We were a square party of four—Sir Charles and Amelia, myself and Isabel. We had nice big rooms, on the first floor, overlooking the lake; and as none of us was possessed with the faintest symptom of that incipient mania which shows itself in the form of an insane desire to climb mountain heights of disagreeable steepness and unnecessary snowiness, I will venture to assert we all enjoyed ourselves. We spent most of our time sensibly in lounging about the lake on the jolly little steamers; and when we did a mountain climb, it was on the Rigi or Pilatus—where an engine undertook all the muscular work for us.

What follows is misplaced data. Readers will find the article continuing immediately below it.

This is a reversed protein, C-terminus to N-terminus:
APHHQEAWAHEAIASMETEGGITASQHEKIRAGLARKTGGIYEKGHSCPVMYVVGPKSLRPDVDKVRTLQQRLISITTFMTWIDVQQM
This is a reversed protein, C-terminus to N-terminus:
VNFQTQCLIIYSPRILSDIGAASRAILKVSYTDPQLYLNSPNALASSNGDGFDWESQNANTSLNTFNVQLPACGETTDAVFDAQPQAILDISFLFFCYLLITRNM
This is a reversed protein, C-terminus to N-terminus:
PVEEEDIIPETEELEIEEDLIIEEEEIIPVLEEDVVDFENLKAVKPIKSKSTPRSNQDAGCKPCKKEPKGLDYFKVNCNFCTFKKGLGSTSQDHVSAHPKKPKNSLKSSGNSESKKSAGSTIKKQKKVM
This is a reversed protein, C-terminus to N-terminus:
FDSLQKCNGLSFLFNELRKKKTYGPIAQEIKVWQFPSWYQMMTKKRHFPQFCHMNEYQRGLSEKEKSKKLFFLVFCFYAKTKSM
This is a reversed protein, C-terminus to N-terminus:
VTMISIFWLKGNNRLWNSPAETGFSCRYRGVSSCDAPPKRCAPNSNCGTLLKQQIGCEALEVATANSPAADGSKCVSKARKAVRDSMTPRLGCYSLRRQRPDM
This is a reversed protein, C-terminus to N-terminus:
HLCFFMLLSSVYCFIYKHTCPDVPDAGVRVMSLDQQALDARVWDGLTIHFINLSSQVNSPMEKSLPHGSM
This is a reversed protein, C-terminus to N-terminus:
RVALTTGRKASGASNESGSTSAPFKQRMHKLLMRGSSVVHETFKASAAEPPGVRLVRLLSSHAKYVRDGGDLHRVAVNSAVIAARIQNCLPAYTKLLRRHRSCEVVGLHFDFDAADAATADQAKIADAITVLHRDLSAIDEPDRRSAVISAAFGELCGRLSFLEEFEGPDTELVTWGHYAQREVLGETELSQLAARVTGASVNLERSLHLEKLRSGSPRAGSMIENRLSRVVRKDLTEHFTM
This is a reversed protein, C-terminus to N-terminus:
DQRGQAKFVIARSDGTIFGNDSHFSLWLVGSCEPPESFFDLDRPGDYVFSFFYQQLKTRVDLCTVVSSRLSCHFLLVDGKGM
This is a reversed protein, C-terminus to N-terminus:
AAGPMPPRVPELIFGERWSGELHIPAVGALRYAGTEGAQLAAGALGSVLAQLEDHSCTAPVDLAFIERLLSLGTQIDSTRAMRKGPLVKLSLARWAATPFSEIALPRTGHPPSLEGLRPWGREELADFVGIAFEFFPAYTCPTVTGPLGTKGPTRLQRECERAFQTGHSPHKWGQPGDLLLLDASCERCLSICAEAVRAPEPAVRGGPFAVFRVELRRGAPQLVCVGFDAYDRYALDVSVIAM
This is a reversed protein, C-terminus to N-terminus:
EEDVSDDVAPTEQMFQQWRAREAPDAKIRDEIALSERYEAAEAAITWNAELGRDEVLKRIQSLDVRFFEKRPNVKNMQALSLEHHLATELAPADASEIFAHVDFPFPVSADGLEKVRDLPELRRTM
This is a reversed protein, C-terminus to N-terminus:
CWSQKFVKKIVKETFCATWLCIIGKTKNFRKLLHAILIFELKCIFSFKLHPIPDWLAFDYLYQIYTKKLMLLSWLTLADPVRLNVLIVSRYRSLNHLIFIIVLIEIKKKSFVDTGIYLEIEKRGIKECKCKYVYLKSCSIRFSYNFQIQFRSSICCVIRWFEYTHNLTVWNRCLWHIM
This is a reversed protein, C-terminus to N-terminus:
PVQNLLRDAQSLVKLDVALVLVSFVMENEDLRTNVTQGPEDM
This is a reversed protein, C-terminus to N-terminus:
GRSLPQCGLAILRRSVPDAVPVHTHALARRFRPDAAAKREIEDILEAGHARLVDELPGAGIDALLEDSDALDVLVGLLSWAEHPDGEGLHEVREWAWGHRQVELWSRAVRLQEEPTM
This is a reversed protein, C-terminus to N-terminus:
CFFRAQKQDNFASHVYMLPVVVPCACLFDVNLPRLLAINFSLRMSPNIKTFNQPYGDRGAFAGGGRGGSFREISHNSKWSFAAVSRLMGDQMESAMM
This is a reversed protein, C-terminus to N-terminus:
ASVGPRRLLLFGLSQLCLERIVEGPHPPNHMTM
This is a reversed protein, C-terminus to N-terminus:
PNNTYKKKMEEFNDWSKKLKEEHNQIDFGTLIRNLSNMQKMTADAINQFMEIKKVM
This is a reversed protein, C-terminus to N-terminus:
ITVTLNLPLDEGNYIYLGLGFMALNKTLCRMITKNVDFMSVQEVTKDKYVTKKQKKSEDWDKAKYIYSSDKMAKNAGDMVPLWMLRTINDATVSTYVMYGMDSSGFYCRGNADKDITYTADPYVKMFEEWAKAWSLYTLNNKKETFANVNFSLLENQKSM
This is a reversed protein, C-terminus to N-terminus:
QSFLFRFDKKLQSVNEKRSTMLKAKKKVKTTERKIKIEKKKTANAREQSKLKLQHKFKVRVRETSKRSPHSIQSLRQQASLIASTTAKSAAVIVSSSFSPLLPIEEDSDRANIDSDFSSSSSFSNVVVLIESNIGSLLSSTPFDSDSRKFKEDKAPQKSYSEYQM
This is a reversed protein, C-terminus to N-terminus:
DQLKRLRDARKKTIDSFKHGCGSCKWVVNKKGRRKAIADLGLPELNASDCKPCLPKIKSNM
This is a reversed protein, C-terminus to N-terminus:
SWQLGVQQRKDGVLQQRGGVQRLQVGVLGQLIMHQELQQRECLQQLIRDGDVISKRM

As usual, at the hotel, a great many miscellaneous people showed a burning desire to be specially nice to us. If you wish to see how friendly and charming humanity is, just try being a well-known millionaire for a week, and you'll learn a thing or two. Wherever Sir Charles goes he is surrounded by charming and disinterested people, all eager to make his distinguished acquaintance, and all familiar with several excellent investments, or several deserving objects of Christian charity. It is my business in life, as his brother-in-law and secretary, to decline with thanks the excellent investments, and to throw judicious cold water on the objects of charity. Even I myself, as the great man's almoner, am very much sought after. People casually allude before me to artless stories of "poor curates in Cumberland, you know, Mr. Wentworth," or widows in Cornwall, penniless poets with epics in their desks, and young painters who need but the breath of a patron to open to them the doors of an admiring Academy. I smile and look wise, while I administer cold water in minute doses; but I never report one of these cases to Sir Charles, except in the rare or almost unheard-of event where I think there is really something in them.